Calouste Gulbenkian Museum
The most famous art museum in Lisbon may be the Calouste Gulbenkian Museum, made up from a private art collection made public and showcasing a range of genres from ancient to modern art from Eastern and Western cultures. You’ll see everything from Egyptian to Greco-Roman, Asian, and European artifacts, textiles, paintings, and more. Opt for a guided tour (on Sundays and Mondays at 11am), or walk around on your own, and don’t forget to sneak a peek (maybe more than a peek) at the lovely garden surrounding the museum.
Regular tickets cost €11.50 while guided tours are €12.
Av. de Berna 45A, 1067-001 Lisbon, Portugal, +351 217 823 461
The Museum of Art, Architecture, and Technology in Belém is another excellent choice. Founded just two years ago in 2016, it has quickly become a symbol of the city with its wave-like physical exterior that includes a rooftop miradouro (viewpoint) and eclectic events. Sign up for a tour of the Tejo Power Station (an area the public usually misses) or one of the regular exhibits like the Electronic Superhighway (which digs into how the internet has influenced art over the past few decades).
Entrance tickets to the permanent exhibits cost €5, and €9 when including temporary exhibits.
Av. Brasília, 1300-598 Lisbon, Portugal, +351 21 002 8130
Berardo Collection Museum
While you’re in Belém, head over to the Belém Cultural Center to visit another fantastic collection that was once private but eventually donated to the city. Contemporary and modern art are the highlights of the Berardo Collection Museum, which showcases a range of amazing pieces including those of world-renowned artists like Pablo Picasso and Salvador Dalí. The Belém Cultural Center is next door to the Jerónimos Monastery, making it easy to find.
Saturdays are free; otherwise, entrance tickets are €5 and include entrance to the temporary exhibits.
Praça do Império, 1449-003 Lisbon, Portugal, +351 21 361 2878
Founded in 2012, the Galeria Belo-Galsterer is a contemporary art gallery with an international and multicultural personality. The artists, who come from around the world, pull inspiration from their own unique perspectives and use many different ways to express themselves including sculpture, installations, and drawings. Located around the corner from Marquês de Pombal Square, it is centrally located and easy to find while exploring the city.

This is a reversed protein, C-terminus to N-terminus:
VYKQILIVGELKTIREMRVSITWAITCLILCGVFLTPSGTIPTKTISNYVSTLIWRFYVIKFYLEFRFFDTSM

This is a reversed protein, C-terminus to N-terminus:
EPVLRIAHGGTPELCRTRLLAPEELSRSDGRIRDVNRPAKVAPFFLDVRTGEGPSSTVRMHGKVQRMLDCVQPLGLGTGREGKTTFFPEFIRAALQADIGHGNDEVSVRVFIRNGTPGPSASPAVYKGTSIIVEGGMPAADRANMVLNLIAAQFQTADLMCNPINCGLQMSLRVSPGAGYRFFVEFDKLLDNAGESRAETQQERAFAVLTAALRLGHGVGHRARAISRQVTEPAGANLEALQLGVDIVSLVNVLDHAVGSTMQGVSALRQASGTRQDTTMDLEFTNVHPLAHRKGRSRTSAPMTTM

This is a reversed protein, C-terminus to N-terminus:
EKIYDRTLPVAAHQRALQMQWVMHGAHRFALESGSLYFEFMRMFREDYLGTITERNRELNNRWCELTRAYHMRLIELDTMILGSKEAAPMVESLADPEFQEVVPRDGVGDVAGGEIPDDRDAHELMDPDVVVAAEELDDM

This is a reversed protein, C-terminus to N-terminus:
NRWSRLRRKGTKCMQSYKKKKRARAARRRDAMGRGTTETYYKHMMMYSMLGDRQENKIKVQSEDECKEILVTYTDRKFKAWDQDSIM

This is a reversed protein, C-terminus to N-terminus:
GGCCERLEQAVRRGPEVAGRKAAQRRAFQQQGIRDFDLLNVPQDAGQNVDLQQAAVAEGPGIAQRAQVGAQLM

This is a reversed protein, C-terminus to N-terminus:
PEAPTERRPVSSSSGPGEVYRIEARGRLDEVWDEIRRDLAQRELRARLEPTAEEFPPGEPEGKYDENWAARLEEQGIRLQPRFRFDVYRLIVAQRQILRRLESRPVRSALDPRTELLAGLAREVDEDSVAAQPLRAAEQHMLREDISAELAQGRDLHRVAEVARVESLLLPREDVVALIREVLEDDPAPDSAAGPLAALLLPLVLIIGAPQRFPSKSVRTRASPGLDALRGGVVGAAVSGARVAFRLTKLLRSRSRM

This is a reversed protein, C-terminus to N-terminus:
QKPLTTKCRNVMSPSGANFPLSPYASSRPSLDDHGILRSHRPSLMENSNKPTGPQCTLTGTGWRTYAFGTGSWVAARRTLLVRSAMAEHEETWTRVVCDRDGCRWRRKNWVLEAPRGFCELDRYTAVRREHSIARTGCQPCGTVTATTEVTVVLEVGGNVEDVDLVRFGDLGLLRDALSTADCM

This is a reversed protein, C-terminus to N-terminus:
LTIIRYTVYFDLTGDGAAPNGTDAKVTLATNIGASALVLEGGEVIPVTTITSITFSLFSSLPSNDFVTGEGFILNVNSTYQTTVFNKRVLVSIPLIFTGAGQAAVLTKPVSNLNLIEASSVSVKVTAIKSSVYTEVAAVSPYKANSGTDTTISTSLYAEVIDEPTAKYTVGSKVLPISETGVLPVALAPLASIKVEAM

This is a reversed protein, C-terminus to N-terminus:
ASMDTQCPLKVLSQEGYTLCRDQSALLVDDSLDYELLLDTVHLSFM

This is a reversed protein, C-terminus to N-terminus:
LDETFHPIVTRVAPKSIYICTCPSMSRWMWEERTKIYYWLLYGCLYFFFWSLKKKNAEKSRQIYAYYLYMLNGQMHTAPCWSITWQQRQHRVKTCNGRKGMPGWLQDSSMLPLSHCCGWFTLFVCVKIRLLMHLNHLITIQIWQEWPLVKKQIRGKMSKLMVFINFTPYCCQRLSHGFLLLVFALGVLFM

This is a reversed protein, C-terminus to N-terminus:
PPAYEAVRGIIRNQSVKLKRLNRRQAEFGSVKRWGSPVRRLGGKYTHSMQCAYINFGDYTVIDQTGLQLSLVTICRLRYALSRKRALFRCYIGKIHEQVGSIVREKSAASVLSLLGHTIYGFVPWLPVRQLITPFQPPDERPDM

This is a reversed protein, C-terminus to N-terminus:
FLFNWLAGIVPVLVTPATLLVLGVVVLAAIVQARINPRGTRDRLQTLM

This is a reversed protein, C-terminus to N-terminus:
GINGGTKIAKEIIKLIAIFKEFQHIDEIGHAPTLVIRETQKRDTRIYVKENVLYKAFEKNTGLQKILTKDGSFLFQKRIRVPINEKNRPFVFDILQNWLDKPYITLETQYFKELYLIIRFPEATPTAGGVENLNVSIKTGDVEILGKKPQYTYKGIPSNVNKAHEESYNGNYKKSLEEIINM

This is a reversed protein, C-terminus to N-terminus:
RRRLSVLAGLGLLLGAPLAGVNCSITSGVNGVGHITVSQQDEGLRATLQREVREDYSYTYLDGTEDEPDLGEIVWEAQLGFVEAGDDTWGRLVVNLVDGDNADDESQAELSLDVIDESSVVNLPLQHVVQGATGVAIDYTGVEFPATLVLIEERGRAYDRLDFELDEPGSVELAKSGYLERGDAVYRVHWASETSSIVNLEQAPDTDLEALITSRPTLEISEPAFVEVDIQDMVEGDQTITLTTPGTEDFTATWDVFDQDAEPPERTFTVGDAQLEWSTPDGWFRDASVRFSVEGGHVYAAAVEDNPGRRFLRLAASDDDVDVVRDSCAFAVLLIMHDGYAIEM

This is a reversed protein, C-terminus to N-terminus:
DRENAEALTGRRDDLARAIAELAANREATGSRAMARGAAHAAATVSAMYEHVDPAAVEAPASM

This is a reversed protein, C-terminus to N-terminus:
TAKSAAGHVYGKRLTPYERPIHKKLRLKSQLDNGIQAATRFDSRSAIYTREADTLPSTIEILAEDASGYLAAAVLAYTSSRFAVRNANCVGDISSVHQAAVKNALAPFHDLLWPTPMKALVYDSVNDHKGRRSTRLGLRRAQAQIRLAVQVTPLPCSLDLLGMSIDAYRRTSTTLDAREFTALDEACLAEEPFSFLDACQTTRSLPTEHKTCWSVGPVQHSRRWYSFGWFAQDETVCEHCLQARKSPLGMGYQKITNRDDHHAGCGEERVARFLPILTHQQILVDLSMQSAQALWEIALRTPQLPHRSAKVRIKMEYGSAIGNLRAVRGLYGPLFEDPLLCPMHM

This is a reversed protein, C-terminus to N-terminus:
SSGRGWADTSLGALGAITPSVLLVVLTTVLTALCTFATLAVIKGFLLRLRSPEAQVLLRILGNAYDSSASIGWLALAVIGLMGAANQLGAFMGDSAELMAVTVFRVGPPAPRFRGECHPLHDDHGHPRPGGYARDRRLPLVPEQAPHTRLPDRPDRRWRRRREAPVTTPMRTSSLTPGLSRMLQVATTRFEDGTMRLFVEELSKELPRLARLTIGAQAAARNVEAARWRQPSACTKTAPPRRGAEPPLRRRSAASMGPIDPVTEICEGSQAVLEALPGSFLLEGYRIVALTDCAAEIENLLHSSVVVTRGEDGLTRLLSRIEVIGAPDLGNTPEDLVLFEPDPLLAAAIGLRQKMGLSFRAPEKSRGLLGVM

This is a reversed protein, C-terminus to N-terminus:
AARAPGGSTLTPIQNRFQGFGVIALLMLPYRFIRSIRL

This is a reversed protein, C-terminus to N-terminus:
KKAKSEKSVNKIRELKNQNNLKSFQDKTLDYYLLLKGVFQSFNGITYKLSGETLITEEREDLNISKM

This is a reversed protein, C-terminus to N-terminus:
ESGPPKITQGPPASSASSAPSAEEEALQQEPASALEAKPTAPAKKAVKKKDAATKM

R. Castilho 71, 1250-068 Lisbon, Portugal, +351 21 381 5914
Galeria Graça Brandão
Rua dos Caetanos, 26 A, 1200-079 Lisbon, Portugal, +351 21 346 9183
Although it’s a little pricier than typical cafés in Lisbon, Pois Café is still a favorite coffee/snack/lunch spot, especially among expats and tourists looking for a place to hang out in historic Alfama that’s both cozy and lovely. Furnished with sofas and wicker chairs and decorated with books, drawings, and painted canvases, it’s hard to argue with the logic. Pois Café is also one of Lisbon’s brunch spots, so why not fuel up here before heading out in search of the city’s best artworks?
R. de São João da Praça 93-95, 1100-521 Lisbon, Portugal, +351 21 886 2497
Make a stop for coffee and/or lunch at this bright and cozy café that’s just a two-minute walk from the Santa Apolónia station. As its name suggests, the Arts Café has paintings decorating the walls and cute accents cheering up the place further (like colorful furniture and small vases on the tables filled with flowers). The menu is pretty full, too, with items ranging from traditional Portuguese pastries and toasties to salads, beer, juice, coffee, and more.
Rua da Bica do Sapato 50C, 1100-094 Lisbon, Portugal, +351 21 803 2123
Find Café Tati one block up from the historic Mercado da Ribeira. This local hangout is cool and relaxed with a hint of vintage personality. Head over for either breakfast or lunch (which includes both Portuguese and international dishes), or visit in the late afternoon to hear live jazz music.
R. Ribeira Nova 36, 1200-371 Lisbon, Portugal, +351 21 346 1279
A Brasileira Café
Lisbon’s most famous café is arguably A Brasileira, both for its historic significance and lovely Art Deco interior. This was also a place where the city’s artists once showed off their work, and while it is now a crowded tourist attraction, it’s still a landmark that shouldn’t be missed.
R. Garrett 122, 1200-273 Lisbon, Portugal, +351 21 346 9541
André Saraiva’s Urban Mural
The rainbow-hued mural consisting of over 52,000 small azulejos, located in São Vicente near the National Pantheon, is Lisbon’s largest work of street art and a must-see attraction. Bright and seemingly random with international symbols like the Eiffel Tower and New York City skyscrapers, it showcases places and things with meaning to the artist. Of course, you’ll also see symbols from Lisbon like the Águas Livres Aqueduct and a cartoon caricature of Portuguese writer Fernando Pessoa.
Local Tip: To really enjoy the mural and take stunning photos, avoid visiting on Tuesdays and Saturdays when the city’s Feira da Ladra flea market is in progress.
In reality, you could spend an entire 24 hours dedicated to finding Lisbon’s street art, and many neighborhoods have concentrations of excellent examples. One, in particular, is Graça, a traditional neighborhood characterized by narrow cobbled streets, steep hills, and restaurants and cafés filled with locals. Walk uphill from the stunning Miradouro da Nossa Senhora do Monte (after taking photos of the view, of course), and you’ll see these two popular designs decorating the façades of old buildings.